This past month, while looking for a car for my college daughter, I responded to a craigslist ad. A few moments later, the buyer sent an enthusiastic reply, expressing with certainty that God wanted me to have her car.

Her assumption that I’d be interested in what she was selling sounded much like what I heard from another salesman a few days earlier after I’d finished my daily neighborhood jog.

During the cool-down portion of my jog, I heard a voice behind me asking, “How are you?” I turned toward the inquisitor to see two collegiate men dressed in starched white shirts, their dark neckties dangling over the handlebars of their carefully balanced bicycles. Their cherub faces suggested a relationship with a church that bestows the title of Elder for their young missionaries.

“Fine,” I told them with a touch of huff.

After a few more salutatory comments, they asked me if I’d be willing to read some of their literature.

I recognized the ecclesiastical bravado from my younger days when I helped to conduct “community surveys.” Knocking on doors in pairs, we presented a loaded question to anyone answering the door: “If you were to die tonight, do you know where you’d spend eternity?”

Like the young missionaries, and much like a timeshare salesman, our training gave us a veritable flowchart of canned responses. If the resident wasn’t sure of their eternal destination, we’d ask them, “Would you like to be sure?” The narrative was designed to drive the dazed respondent to recite a canned prayer — much like a theological swearing-in ceremony — that promised celestial assurance, holding full privileges thereof.

Now these years later, I was on the receiving end of this same ecclesiastical entrapment. I knew I’d been cornered. If I told them to get lost, they’d have proof that my faith was heartless. If I listened to them, they’d be unduly encouraged.

Caught between my desire to be gracious and their need to add another convert, I tried to make some friendly small talk about where they were from and how long they would be in Sacramento. They weren’t budging.

“Can we come to your house to study the Bible?” asked the one from Australia.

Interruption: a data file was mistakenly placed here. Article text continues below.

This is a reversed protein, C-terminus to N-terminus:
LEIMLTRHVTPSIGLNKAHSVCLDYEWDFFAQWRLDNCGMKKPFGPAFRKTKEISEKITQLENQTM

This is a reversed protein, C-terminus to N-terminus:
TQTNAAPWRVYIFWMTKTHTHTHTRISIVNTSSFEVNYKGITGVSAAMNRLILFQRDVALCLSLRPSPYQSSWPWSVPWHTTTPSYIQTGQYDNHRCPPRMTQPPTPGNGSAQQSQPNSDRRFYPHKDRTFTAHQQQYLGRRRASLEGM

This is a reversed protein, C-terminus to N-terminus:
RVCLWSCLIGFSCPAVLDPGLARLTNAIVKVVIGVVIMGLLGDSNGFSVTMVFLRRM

My reply was a more direct approach because sometimes you have to just tell people, “I’m not buying what you are selling.”

“Look” I said, “It sounds like we are both perfectly content with our individual faiths, so I hope you can respect that and pick another subject.”

The Pacific Islander then fired their most loaded question.

“If we could show you another way, would you pray for God to reveal it was right?” Their question led me to believe that they were undoubtedly sure that in this game of mystical roulette, they had the lucky number.

The truth is faith needn’t be a roulette game or even a potluck supper for that matter. When people of faith earnestly search, most will find a specific path that puts them in touch with their creator and helps them to live out ethical lives. I’m sure this was true for these young men, but at the end of the day, God isn’t in anyone’s pocket. He simply doesn’t limit his appearances to necktied bicyclists nor is God a used car salesman.

By the way, the woman trying to sell me the car found another buyer when I hinted that God might be happier if I could get the car for a lower price. As for my daughter, she’s still afoot — which has led to some interesting encounters with two bicyclists of her age wanting to study the Bible.

Norris Burkes is a syndicated columnist, national speaker and author of No Small Miracles. He also serves as an Air National Guard chaplain and is board-certified in the Association of Professional Chaplains. You can call him at 321-549-2500, email him at, visit his website or write him at P.O. Box 247, Elk Grove, CA 95759.